Case Report

A full-term three-hour new-born male was admitted to our intensive care unit for neonatal bowel obstruction. No prenatal monitoring has been done and the baby was born via natural delivery in a secondary care center.

Clinical examination revealed abdominal distension and high output on the nasogastric tube. A „mummified” anhydrous aspect tissue, attached to a small circular scar through a short-narrow stalk was recognized just right to the umbilical cord (Fig. 1). No passage of meconium was noted so far.

Figure 1. Preoperative abdominal aspect

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Urgent midline laparotomy has been performed. A considerable dilated jejunum continued by 9 cm of type II atretic segment adjacent to a superior mesenteric artery branch vanishing into the abdominal wall could be observed (Fig. 2A and 2B). The distal bowel had a significantly reduced diameter. Exploration of the peritoneal cavity revealed approximately 80 cm of ileum and a normal length colon. Intestinal malrotation was noted. Maximum preservation of the small bowel in order to prevent intestinal failure was attempted with a jejuno-ileal anastomosis being done after resection of the atretic segment. The patient had an uneventful postoperative course tolerating early enteral feeds and no parenteral nutrition was needed (TPN). At 2 years follow-up, the patient has a normal height and weight gain.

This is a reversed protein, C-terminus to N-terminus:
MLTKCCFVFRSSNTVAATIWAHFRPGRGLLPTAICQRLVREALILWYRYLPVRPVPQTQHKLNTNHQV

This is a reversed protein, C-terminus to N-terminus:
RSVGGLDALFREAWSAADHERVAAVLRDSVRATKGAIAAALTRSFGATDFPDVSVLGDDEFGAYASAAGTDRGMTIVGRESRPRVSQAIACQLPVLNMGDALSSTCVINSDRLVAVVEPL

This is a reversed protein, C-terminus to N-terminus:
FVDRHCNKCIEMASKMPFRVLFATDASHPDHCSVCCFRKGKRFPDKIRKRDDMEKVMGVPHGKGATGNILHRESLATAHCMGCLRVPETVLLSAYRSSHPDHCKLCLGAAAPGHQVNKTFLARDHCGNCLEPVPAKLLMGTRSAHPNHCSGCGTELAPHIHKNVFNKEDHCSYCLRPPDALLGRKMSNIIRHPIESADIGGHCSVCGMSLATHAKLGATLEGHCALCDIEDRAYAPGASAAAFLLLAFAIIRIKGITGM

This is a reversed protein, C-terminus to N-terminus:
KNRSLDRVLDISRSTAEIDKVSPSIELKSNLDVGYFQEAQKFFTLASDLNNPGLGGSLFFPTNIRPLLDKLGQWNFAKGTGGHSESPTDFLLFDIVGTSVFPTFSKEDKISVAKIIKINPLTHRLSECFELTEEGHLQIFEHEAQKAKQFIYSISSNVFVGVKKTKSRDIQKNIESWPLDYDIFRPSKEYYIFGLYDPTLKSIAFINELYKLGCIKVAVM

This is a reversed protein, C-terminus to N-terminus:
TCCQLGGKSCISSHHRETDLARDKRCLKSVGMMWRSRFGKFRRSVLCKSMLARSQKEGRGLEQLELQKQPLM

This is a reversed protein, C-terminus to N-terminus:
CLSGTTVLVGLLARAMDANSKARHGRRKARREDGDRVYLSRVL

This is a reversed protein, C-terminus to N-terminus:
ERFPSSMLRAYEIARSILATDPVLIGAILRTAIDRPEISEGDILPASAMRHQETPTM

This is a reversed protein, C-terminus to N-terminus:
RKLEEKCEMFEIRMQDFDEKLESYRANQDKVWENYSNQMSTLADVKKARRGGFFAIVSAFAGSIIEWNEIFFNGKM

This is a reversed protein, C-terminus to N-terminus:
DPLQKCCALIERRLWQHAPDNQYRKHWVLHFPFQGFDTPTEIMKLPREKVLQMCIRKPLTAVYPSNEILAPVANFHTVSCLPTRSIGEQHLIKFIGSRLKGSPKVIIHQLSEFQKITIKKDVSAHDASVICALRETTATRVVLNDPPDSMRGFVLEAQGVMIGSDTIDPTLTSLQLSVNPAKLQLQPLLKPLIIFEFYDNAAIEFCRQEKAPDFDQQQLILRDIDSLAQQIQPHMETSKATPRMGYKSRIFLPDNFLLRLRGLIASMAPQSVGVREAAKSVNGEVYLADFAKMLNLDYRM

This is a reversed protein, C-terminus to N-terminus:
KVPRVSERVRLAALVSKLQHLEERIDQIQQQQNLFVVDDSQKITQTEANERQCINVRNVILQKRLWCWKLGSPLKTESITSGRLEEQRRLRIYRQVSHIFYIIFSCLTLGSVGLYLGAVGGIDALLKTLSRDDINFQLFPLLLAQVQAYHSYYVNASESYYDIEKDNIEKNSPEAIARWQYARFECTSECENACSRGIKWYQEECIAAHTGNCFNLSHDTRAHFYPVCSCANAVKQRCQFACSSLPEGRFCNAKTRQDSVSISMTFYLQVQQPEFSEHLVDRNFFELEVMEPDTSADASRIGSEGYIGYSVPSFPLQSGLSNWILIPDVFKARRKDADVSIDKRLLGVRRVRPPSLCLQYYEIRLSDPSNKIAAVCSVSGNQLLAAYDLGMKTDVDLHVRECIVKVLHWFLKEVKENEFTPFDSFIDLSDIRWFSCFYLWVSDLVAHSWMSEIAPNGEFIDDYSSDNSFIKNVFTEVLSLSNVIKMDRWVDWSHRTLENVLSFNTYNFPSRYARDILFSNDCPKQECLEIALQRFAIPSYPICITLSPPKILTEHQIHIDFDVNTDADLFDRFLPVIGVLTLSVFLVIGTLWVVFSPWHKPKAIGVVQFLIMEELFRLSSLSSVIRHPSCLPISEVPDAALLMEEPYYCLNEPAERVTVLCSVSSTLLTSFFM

Figure 2. Intraoperative aspect of the bowel illustrating complete jejunal atresia. Mesenteric artery branch vanishing into the abdominal wall.

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The mechanisms of pathogenesis in GS are not clear and its relationship with intestinal atresia is not fully-understood [8]. Many assumptions are made in order to find a link between intestinal atresia and closing GS and the mainstay is the idea of a vascular accident in utero. This could be a spontaneous closure of the abdominal wall around the gut and mesenteric artery resulting into strangulation. Also, incarceration or volvulus within the closing defect and consecutive atrophy of the bowel are also postulated hypotheses [1,5,8].

During prenatal monitoring, closing GS main sign is a progressive and persistent dilatation of an intraabdominal bowel loop. This requires close observation and a good compliance of the mother since early delivery in order to salvage the bowel may be indicated when a high index of suspicion is considered [1].